British Bloodstock Marketing, which provides advice for people interested in racing and breeding, recommends employing a specialist. This could be a bloodstock agent, who will usually charge a 5 per cent commission, or a trainer, who may not charge but will expect to train the horse.

Sole ownership means that all costs (and profits) come to the individual. However, Daniel Lyons, indirect tax partner at Deloitte points out that it is possible for owners to recover value added tax paid for costs associated with the horse. Profits made on the sale of a horse will also attract no capital gains tax.

Nick Attenborough at Racing Enterprises says the cost of ownership varies considerably, with the purchase price of the horse itself being the greatest variable. The value will depend not only on the horse’s pedigree or family lineage, physical composition and past performance if it has raced, but on the economic climate and current demand.


Form a syndicate

The cheapest and easiest way to invest in a racehorse is as part of a syndicate, where the costs of ownership are shared.

Syndicates charge monthly subscriptions for stakes in a number of horses, or will offer a straight shareholding for a lump sum. In the UK, for example, investors hope to get a share of the £110m prize money up for grabs every year on the racing circuit, plus any profits made on the sale of the horse.

When choosing a syndicate, the British Horseracing Authority emphasises that the choice of trainer is important. If stable visits are likely to be a big part of ownership, the trainer should be within a reasonable distance and be comfortable with visits.

“With a syndicate the prospects of consistent investment returns are still slim, but at least you may only stand to lose hundreds, rather than tens of thousands of pounds,” says Justin Modray of “If the syndicate is smart it might be able to make money by selling on more promising horses at a profit in future.”


Invest in Enterprise Investment Schemes

Enterprise Investment Schemes (EIS) invests in a portfolio of bloodstock assets, and are one of the most tax-efficient ways to invest in horses.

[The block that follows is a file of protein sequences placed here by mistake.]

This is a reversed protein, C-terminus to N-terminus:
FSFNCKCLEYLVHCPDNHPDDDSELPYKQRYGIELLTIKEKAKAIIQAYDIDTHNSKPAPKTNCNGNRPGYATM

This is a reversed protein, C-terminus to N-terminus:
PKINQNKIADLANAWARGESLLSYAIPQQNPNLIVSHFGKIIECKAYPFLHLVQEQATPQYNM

EISs benefit from 30 per cent income tax relief on the initial investment and no tax on gains. Existing capital gains may also be deferred, if realised less than 36 months before the EIS investment or less than 12 months after it.

One scheme on offer is the Inshowjumpers EIS, which currently owns two showjumping horses and will buy more as it raises more money. Another company, Owners for Owners, is in discussion with HM Revenue & Customs about launching an EIS for racehorses.

Modray points out that there are a limited number of EIS schemes and adds that while the tax perks partially compensate for the risks, it remains an investment better suited to sophisticatd investors.


Enter into partnerships

Joining a trainer’s scheme, often advertised in the racing press, or entering into a partnership with family members or friends allows investors to spread the risk.

“Partnerships usually involve a group of friends who ‘own a leg’ each,” says Sarah Broughton of Prime Purchase, who is also involved in the bloodstock and racing industry. “This group will then choose a trainer and tend to be quite involved in the horse’s training and where it runs.”

Experts say partnerships tend to be slightly more risky than syndicates, but point out that if the horse is lucky, investors stand to gain more prize money.

Alternatively, investors can opt to lease a horse for a set period of time, according to the British Horseracing Authority, the governing body of British horseracing.